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Cultural and social history of psychiatry

Engstrom, Eric J

doi: 10.1097/YCO.0b013e328312674f
History and philosophy: Edited by KWM (Bill) John Z. Sadler and Paul Hoff

Purpose of review The purpose of this review is to highlight recent English language literature in the cultural and social history of psychiatry. It considers publications from 2007 and early 2008, as well as a few important older works that have not yet been reviewed in this journal.

Recent findings Cultural and social historians of psychiatry are incorporating a growing number of historical objects into their narratives and developing new methodological techniques that can accommodate the full diversity of psychiatry's hybrid past. Increasingly, these histories are coming to be written in terms of multilateral and multivalent interactions with various other disciplines and organizations. In crafting these new narratives, historians face a confusing panoply of historical agents and events, reminding them that like the discipline of psychiatry itself, theirs too is a heterologic undertaking, grappling to understand and explain the otherness of psychiatry's past.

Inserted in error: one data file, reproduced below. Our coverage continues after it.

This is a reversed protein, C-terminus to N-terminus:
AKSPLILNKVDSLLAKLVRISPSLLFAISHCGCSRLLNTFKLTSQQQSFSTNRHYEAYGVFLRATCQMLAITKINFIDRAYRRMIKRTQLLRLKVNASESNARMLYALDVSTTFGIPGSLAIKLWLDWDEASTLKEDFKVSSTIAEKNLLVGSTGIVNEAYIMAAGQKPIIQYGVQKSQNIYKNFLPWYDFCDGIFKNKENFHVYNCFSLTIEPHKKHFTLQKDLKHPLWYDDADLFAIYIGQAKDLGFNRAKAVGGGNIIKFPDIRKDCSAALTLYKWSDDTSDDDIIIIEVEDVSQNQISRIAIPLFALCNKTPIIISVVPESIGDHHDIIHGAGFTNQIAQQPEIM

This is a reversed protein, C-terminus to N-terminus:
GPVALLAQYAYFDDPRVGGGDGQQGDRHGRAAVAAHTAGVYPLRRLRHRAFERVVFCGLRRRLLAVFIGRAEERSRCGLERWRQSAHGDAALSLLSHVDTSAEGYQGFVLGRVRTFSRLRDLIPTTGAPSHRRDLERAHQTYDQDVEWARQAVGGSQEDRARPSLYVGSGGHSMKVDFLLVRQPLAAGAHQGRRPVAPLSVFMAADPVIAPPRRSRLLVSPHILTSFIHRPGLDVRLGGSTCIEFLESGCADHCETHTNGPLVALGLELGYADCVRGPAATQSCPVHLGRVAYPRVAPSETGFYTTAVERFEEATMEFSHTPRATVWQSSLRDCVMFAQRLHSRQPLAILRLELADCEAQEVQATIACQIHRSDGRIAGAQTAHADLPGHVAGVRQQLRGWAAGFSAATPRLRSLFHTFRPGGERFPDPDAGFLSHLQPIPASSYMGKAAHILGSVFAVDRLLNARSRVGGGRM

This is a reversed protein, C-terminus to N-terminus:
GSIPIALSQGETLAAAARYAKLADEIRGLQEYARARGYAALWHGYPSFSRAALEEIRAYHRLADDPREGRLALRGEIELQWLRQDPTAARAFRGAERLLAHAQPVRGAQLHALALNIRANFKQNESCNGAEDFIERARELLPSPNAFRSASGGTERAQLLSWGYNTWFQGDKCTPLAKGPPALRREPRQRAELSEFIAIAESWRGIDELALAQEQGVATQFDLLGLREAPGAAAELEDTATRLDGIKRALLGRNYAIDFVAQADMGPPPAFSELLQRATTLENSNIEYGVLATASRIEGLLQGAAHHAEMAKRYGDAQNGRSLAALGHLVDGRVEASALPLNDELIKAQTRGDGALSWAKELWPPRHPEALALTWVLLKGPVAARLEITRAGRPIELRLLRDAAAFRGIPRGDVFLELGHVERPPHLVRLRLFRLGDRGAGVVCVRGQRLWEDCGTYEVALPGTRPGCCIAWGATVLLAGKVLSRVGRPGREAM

Summary This review surveys the scholarly literature in several specific areas that have attracted the attention of historians of psychiatry in recent years. In particular, it considers work in the history of psychiatric institutions, borderline disorders, 20th-century somatic therapies, military psychiatry, and colonial psychiatry.

Institute for the History of Medicine, Humboldt University, Berlin, Germany

Correspondence to Eric J. Engstrom, PhD, Institute for the History of Medicine, ZHGB (Humboldt University - FU Berlin), Charité - Universitätsmedizin Berlin, Ziegelstrasse 5-9, 10117 Berlin, Germany Tel: +49 30 450 529 019; fax: +49 30 450 529 901; e-mail:; web:

© 2008 Lippincott Williams & Wilkins, Inc.